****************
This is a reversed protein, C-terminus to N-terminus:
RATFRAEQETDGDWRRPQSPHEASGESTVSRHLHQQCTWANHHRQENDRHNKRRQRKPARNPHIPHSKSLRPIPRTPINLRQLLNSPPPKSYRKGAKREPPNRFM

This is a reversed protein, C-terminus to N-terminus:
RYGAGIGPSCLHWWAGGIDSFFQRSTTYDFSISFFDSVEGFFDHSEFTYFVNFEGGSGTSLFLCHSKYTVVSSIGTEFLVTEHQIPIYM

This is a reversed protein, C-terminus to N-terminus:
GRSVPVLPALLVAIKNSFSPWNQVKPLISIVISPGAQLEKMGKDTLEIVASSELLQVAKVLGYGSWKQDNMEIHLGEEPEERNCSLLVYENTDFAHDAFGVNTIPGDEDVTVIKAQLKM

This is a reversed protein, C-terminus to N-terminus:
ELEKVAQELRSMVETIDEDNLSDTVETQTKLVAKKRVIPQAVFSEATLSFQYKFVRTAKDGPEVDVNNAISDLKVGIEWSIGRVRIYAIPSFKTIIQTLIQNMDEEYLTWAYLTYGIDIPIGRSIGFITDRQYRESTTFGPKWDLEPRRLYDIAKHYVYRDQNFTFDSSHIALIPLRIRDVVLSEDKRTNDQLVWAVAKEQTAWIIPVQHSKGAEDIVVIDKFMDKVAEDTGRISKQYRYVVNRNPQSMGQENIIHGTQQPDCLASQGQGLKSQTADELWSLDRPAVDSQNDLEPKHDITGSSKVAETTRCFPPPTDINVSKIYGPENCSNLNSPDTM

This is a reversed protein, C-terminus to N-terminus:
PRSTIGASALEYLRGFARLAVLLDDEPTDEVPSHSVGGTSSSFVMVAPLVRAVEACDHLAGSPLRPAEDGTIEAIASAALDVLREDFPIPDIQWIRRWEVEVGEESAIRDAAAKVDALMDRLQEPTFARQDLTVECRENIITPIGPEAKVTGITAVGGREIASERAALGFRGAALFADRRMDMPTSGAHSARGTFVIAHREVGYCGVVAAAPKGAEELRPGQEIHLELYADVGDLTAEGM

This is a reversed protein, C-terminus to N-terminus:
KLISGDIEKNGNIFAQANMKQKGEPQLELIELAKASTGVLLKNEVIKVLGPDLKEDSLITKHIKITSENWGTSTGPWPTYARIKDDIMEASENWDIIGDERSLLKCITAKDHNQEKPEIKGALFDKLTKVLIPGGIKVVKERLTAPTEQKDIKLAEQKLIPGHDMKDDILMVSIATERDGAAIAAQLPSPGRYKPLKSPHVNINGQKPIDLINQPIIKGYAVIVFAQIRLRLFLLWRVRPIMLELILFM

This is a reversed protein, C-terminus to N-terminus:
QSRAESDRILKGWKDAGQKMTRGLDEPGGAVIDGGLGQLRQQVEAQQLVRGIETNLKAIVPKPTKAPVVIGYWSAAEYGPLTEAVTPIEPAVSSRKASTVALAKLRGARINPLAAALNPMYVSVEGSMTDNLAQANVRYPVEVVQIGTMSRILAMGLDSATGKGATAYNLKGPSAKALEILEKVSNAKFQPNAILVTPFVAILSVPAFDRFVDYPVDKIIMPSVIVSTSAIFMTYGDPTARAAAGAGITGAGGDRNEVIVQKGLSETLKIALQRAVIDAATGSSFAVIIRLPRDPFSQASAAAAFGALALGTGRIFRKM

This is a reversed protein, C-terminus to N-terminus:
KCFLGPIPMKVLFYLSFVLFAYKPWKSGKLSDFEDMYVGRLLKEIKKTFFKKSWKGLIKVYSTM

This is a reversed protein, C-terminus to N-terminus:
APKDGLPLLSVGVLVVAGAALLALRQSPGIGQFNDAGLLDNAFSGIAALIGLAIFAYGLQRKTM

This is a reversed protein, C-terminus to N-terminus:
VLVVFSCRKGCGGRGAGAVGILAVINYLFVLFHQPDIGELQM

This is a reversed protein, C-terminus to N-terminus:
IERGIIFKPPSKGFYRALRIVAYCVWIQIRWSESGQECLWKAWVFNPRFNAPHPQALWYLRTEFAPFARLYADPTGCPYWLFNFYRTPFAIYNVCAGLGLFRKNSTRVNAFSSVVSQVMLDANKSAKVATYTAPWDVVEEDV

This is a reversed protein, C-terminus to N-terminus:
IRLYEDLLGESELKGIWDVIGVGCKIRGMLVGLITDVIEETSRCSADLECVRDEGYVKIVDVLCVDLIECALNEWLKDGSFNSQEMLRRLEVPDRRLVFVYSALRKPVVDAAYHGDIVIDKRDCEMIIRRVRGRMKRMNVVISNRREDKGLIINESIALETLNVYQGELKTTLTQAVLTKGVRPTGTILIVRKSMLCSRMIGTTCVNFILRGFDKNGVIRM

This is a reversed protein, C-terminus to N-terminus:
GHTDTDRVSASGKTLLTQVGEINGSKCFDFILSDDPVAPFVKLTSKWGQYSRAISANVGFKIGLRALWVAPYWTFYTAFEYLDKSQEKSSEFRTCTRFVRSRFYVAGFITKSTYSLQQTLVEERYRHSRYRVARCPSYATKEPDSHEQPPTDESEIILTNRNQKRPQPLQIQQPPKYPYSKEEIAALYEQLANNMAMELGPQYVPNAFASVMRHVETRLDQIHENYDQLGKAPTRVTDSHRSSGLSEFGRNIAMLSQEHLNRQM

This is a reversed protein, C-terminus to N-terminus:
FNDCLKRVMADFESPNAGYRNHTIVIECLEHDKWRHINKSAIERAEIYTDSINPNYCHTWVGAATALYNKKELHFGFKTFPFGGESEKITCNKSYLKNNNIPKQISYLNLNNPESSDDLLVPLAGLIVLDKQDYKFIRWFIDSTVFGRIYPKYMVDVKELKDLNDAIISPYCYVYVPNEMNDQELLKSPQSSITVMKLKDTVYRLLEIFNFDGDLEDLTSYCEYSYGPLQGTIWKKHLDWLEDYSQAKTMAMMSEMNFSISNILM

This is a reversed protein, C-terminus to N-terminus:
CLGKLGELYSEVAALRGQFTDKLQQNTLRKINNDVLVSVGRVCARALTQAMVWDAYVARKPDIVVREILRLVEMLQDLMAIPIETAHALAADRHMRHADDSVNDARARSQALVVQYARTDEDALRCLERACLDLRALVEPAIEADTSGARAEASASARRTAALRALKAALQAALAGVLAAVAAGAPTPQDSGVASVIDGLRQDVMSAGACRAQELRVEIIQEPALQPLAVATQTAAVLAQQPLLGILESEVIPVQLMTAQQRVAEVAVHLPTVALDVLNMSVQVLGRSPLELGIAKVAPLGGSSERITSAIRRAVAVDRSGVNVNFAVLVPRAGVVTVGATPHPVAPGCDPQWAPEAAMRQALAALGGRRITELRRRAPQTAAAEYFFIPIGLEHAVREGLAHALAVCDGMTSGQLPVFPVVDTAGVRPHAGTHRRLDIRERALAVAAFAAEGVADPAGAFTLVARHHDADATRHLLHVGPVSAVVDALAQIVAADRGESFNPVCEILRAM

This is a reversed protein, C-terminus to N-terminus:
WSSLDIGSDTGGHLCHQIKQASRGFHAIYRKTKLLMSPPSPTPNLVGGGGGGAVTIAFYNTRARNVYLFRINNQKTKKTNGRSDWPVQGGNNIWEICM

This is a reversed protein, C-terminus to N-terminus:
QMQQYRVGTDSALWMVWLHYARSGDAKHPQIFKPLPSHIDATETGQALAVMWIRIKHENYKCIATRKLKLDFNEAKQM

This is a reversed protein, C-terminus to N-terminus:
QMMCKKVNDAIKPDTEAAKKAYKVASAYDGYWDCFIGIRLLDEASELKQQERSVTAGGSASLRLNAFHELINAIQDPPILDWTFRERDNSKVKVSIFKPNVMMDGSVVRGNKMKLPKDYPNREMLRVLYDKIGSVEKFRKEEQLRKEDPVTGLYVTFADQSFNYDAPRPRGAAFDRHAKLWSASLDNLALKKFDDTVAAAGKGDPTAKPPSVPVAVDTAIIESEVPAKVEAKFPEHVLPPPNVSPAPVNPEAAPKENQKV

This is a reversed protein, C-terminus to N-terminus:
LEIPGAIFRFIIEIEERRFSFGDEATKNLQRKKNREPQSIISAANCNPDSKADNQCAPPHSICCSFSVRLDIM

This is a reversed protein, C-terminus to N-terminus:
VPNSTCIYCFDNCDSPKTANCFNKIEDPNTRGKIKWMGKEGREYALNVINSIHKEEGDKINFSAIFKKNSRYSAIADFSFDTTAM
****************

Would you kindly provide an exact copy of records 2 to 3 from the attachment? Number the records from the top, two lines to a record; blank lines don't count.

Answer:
This is a reversed protein, C-terminus to N-terminus:
RYGAGIGPSCLHWWAGGIDSFFQRSTTYDFSISFFDSVEGFFDHSEFTYFVNFEGGSGTSLFLCHSKYTVVSSIGTEFLVTEHQIPIYM

This is a reversed protein, C-terminus to N-terminus:
GRSVPVLPALLVAIKNSFSPWNQVKPLISIVISPGAQLEKMGKDTLEIVASSELLQVAKVLGYGSWKQDNMEIHLGEEPEERNCSLLVYENTDFAHDAFGVNTIPGDEDVTVIKAQLKM